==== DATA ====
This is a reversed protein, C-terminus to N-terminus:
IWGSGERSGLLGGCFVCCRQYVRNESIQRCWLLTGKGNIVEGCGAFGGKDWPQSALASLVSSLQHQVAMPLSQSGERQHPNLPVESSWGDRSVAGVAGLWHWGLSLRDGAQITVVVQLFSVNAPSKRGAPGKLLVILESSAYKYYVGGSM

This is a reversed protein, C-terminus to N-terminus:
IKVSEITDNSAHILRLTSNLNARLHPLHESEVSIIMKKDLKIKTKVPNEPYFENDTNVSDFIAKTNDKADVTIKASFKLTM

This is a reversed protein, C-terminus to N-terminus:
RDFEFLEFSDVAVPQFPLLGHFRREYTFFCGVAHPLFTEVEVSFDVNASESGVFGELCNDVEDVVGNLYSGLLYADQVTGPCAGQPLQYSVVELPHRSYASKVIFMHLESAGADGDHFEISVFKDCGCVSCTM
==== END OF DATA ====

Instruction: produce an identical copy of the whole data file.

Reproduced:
This is a reversed protein, C-terminus to N-terminus:
IWGSGERSGLLGGCFVCCRQYVRNESIQRCWLLTGKGNIVEGCGAFGGKDWPQSALASLVSSLQHQVAMPLSQSGERQHPNLPVESSWGDRSVAGVAGLWHWGLSLRDGAQITVVVQLFSVNAPSKRGAPGKLLVILESSAYKYYVGGSM

This is a reversed protein, C-terminus to N-terminus:
IKVSEITDNSAHILRLTSNLNARLHPLHESEVSIIMKKDLKIKTKVPNEPYFENDTNVSDFIAKTNDKADVTIKASFKLTM

This is a reversed protein, C-terminus to N-terminus:
RDFEFLEFSDVAVPQFPLLGHFRREYTFFCGVAHPLFTEVEVSFDVNASESGVFGELCNDVEDVVGNLYSGLLYADQVTGPCAGQPLQYSVVELPHRSYASKVIFMHLESAGADGDHFEISVFKDCGCVSCTM